Tangela Jones, Eutherian Thomas and Dora Davis

Tangela Jones, Eutherian Thomas and Dora Davis

It is well known that Blacks hold extended family sacred. From family reunions to Sunday dinners, family gatherings are part of the glue that holds Black families together. No one is more sacred, however, than the matriarch of the family. Grandmothers and great-grandmothers, or “Big Mama,” as some may call the elderly mother of the family make the rules for raising the children and are gatekeepers for recipes and more. What is truly wonderful is that family can extend as near as the community in which we live or as far away as the Motherland.

Celebrating a mother’s love

Eutheria Thomas is known for styling the best candy curls and preparing the best okra, tomatoes and fish fry in her Miami Gardens neighborhood. As a retired nurse, she spent most of her life caring for others especially her three children and husband of 50 years, Clemson Thomas Jr.

In her spare time, Eutheria Thomas loved to dance with her 10 grandchildren. On Feb. 9, one day shy of turning 90 years old, she still was dancing.

Eutheria Thomas danced with her daughter, Dora Davis and granddaughter, Tangela Jones at her 90th birthday party. Friends and family reminisced and bonded over food and love for the Birthday Girl.

Eutheria Thomas was born in Valdosta, Georgia on Feb. 10, 1929. When she was a little girl, she migrated to Miami.

When Eutheria married Clemson Thomas Jr., the two of them had three children and raised them in Scotts Projects in Liberty City until they earned enough money to leave public housing.

During her career as a nurse, Eutheria Thomas worked at several nursing homes in Miami. After retiring her caregiving drive did not stop. She served as the neighborhood beautician, babysitter and cook.

Eutheria Thomas is a longtime member of Union Grove Missionary Baptist Church in Liberty City, where she sang in the choir for several years.

At Eutheria Thomas’ 90th birthday, her children, grandchildren, 13 great-grandchildren and 11 great-great-grandchildren all wore navy blue and white to honor their family’s matriarch. She also sported a sequin navy blue dress with a special accessory - a crown.

A message from Africa

On Saturday, Feb. 15, more than 200 spectators filled the Miami Theater Center in Miami Shores for the red-carpet premiere for “Blindfolded” – How They Hid My Heritage from Me.”

“Blindfolded” is a documentary that chronicles director Edwin Sheppard’s trip to South Africa and Botswana.

Before leaving for his trip, Sheppard asked students at his alma mater, Miami Central Senior High School for their perception of Africa. Many of them saw it, based on media coverage, as a place with poor people who live in huts. When Sheppard arrived in South Africa, the first thing he realized was that the country was even more developed than he thought. He soon after realized that some Africans also have a negative perception of Black Americans. According to the Africans in the film, Black Americans lack culture and they need to heal and learn how to connect with Africa.

After the screening, model, Adoch Oryema Acemah, hosted a Q & A session.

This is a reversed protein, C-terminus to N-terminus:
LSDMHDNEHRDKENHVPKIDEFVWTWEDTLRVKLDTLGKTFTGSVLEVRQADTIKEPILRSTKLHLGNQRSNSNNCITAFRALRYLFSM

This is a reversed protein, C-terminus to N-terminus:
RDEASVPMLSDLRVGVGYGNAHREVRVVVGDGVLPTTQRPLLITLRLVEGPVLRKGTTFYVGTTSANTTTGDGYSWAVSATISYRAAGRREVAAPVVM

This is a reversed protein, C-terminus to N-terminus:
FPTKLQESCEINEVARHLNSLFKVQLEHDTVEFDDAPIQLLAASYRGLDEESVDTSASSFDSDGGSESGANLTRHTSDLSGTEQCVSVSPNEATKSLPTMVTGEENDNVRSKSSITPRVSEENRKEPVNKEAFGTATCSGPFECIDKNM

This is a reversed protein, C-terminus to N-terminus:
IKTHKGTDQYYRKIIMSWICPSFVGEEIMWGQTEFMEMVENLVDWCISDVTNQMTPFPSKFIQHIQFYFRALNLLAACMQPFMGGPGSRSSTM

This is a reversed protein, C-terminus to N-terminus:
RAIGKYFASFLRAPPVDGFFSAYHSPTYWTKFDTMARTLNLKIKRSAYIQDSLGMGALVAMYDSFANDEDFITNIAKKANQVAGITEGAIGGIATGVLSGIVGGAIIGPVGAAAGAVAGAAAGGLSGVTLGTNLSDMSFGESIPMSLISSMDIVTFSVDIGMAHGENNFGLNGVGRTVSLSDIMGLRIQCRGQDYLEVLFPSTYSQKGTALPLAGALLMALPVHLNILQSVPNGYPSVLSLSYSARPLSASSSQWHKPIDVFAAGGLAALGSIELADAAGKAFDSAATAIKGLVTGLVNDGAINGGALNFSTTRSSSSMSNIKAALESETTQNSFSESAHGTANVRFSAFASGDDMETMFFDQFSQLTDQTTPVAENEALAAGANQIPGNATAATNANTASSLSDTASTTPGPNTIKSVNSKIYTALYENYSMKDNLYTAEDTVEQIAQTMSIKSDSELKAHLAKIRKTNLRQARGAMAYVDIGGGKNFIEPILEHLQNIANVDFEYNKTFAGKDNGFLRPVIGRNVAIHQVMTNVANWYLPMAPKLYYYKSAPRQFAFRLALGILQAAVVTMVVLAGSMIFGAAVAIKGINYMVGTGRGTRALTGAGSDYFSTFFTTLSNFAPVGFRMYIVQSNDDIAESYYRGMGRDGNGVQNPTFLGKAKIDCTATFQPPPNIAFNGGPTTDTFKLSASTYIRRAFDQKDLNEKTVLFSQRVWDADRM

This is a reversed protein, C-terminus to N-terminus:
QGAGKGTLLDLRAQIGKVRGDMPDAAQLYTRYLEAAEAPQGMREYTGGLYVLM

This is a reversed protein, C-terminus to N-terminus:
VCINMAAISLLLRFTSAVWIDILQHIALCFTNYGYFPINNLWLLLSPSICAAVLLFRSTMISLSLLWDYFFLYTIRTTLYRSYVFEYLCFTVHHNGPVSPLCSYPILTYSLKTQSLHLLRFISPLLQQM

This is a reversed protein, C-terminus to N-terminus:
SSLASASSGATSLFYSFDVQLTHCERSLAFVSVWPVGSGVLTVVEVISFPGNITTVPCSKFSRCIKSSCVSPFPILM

Many of Sheppard’s friends and Central alumni attended the event, including Davica Williams, Dariel Smith, Michele Bazin, Rebecca “Butterfly” Vaughns and Khalilah Ali, Muhammad Ali’s ex-wife.

Sheppard, CEO of Blooming Rose Promotions & Entertainment, has brought live shows to various states along the east coast such as “Real Talk Real People Talk Show,” “Sunset Rewind Poetry,” “The Spotlight Poetry” and “Word Play.” He is currently a host on “The Final Say Talk Show” that airs every Thursday evening on Excitement Radio.

In the documentary, we saw the beauty, the people, the culture and the history that has not been shared in America. It was a night of freedom for me. It made me long, even more, to go to Africa and explore my roots. I can’t say much about who my ancestors are other than tell stories as far as two generations on my paternal side. I want to do research on my family tree going back far before the Trans-Atlantic slave drive.

Sheppard is determined to unify both cultures so that there’s a balance of mutual respect for where we come from as well as appreciating where we are today.

A Literacy Forest

Senior ambassador of Girl Scout Troop No. 1896, Karina Bumpers, has completed the highest award in scouting by giving an opportunity for children in a community to read. Karina completed her Gold Award Service Project, “Succeeding Through Reading,” by establishing a “Literature Forest” reading room at Goulds Community Center.

Karina is a senior at Coral Reef High School and has been a Girl Scout since she has been in Kindergarten. Karina said she found out that students in the area have low reading scores after talking to the reading coach at the center. Karina asked her friends, family and church members to donate books. She collected more than 1,000 books for the room. Karina, with the help of friends and her mom, Katrina Bumpers, painted the room like a forest. By going to the Literature Forest, Karina said, it will encourage children to read more.

Karina said she feels a strong connection to children and wants to be a pediatrician.

The grand opening for Literature Forest is 11 a.m. - 1 p.m. Saturday, Feb. 23 at the Goulds Community Center, 11350 SW 216 St., Miami. Karina is inviting the public to come out and read.

Don’t forget to live, laugh and dance in the whirl.

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